Why a Republican may be the savior of California High Speed Rail

Analysis and photos by Noel T. Braymer

The California High Speed Rail Project has been a bi-partisan project  since 1996 from the very start. The High Speed Rail Authority was created by Republican Governor Pete Wilson and Republican Governor Schwarzenegger placed the Prop 1A measure on the ballot in 2008 which has the bonds central to financing this project. Transportation in general has been a bastion of bi-partisanship because almost everyone depends on good transportation and benefits from transportation spending. The current problems in the House of Representatives passing the Transportation Bill are due to the obstructionism of a minority. As a bi-partisan project there is plenty of blame to share for the problems of the California High Speed Rail Project. But what is largely overlooked are the efforts to fix the problems with the High Speed Rail Project by one powerful local Republican politician in Los Angeles County: County Supervisor Michael Antonovich.

This is what Supervisor Antonovich wrote in an Op-Ed article published in the Los Angeles Daily News on October 11, 2011.

“Under federal stimulus guidelines, the Federal Rail Administration defines “high speed rail” as “intercity rail passenger service that is reasonably expected to reach speeds of at least 110 miles per hour.” It is possible to upgrade the extensive, existing Metrolink/Amtrak rail system – which already serves more than a million riders each month and stretches from Lancaster to San Diego and Ventura County to San Bernardino – to a 110-mile-per-hour network instead of attempting to replace it with a less feasible, budget-breaking 220 mile-per-hour system.

Practical, pragmatic and fiscally prudent upgrades to our existing rail network, including track straightening, double tracking, grade separations, new run-through tracks at L.A.’s Union Station, upgraded locomotives, and positive train control must be given priority. These projects would cost considerably less than a Central Valley test track, provide immediate benefit to current riders and attract millions more. This proposal to upgrade systems and make use of already owned-right-of-ways would also protect communities facing the loss of homes, schools, businesses and farms under HSRA’s current designs . Even more importantly, investing in upgrades would also immediately create thousands of jobs throughout Southern California.”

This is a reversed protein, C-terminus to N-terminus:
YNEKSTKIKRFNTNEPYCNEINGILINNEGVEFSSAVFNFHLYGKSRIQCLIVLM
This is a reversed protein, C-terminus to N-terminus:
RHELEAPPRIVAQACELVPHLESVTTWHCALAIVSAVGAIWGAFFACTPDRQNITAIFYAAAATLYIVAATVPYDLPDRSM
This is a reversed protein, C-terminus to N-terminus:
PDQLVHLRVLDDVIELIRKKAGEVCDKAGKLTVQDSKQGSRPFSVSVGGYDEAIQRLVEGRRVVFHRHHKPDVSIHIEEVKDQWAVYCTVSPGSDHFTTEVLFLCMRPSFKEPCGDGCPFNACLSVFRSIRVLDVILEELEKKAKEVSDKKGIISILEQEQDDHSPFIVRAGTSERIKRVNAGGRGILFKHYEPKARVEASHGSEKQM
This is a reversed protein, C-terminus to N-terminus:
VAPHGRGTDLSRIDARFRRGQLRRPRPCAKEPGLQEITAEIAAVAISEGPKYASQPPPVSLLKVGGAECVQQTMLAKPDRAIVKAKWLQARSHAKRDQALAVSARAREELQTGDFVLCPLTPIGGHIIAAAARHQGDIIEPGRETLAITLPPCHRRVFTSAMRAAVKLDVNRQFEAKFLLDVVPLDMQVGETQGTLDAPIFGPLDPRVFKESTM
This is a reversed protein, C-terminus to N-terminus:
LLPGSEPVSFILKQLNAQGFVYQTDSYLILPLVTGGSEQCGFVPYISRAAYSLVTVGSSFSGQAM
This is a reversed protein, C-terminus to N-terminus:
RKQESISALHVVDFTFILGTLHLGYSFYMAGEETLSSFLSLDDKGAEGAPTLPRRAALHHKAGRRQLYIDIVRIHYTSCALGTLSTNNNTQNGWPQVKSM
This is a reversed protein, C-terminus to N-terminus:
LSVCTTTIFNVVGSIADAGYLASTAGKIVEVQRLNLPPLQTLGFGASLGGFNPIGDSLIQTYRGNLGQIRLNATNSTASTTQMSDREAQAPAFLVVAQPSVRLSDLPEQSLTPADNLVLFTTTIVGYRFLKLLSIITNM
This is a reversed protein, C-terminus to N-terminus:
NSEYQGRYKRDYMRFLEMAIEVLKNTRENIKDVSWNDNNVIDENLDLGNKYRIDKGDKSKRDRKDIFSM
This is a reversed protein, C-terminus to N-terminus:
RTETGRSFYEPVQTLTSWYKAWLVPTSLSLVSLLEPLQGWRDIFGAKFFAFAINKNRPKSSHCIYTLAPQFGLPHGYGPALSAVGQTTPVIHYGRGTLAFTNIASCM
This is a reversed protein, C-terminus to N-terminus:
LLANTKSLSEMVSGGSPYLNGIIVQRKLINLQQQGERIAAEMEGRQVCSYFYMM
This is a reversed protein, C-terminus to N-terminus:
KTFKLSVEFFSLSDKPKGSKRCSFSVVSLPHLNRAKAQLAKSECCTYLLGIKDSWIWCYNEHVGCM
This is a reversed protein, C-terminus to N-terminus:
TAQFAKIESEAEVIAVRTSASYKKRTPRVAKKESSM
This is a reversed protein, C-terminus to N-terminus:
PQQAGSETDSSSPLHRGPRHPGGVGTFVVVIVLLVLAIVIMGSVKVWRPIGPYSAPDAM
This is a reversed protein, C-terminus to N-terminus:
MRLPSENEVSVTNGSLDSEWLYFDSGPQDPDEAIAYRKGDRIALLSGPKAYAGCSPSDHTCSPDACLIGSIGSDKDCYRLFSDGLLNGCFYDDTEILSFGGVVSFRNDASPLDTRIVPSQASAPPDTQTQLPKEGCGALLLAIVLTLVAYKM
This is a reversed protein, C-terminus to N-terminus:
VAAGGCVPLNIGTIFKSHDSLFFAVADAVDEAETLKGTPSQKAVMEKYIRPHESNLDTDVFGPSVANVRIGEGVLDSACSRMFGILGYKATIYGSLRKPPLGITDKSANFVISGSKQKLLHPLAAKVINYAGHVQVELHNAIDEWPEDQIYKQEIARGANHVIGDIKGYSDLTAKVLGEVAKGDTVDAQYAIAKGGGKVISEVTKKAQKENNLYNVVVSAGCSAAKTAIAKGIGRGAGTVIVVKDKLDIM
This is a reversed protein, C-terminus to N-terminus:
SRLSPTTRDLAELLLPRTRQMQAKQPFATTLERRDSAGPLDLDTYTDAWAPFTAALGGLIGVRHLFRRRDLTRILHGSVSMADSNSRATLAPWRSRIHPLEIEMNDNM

Research by the San Joaquin Regional Rail Commission on the effect speed has on the cost of rail operations

This sounds a great deal like the Blended System which is proposed in the current greatly rewritten 2012 Business plan for the California High Speed Rail Authority. During the time the Business Plan was being rewritten after the first draft died a quick death in January there was a great deal of bargaining going on with local transportation agencies. As part of the deal worked out to revive the HSR Project is a billion dollars from the Prop 1A bonds to upgrade the tracks in Southern California for use by local rail service and future High Speed Rail Trains. The Blended approach in the new HSR Business Plan announce in April 2012 cut the cost of the project from almost 100 billion to 68 billion dollars. This all sounds a great deal like what Supervisor Antonovich wrote in Ocotober 2011.

Like most successful politicians Mr. Antonovich keeps getting reelected because he delivers what his constituents want. Antonovich’s Districts includes most of the San Fernando, and all of the Santa Clarita and Antelope Valleys. His district was in the epicenter of the 1994 Northridge Earthquake and the most heavily impacted by it. Highway 14 is an overcrowded 4 lane ( 2 lanes in each direction) freeway which the connection to I-5 was broken for months in 1994 because of earthquake damage. This cut off thousands of residents in Santa Clarita and Antelope Valleys. What came to the region’s rescue was Metrolink which was greatly expanded to move people in the aftermath of the earthquake. Transportation problems continue to hold back development in this region particularly the Antelope Valley.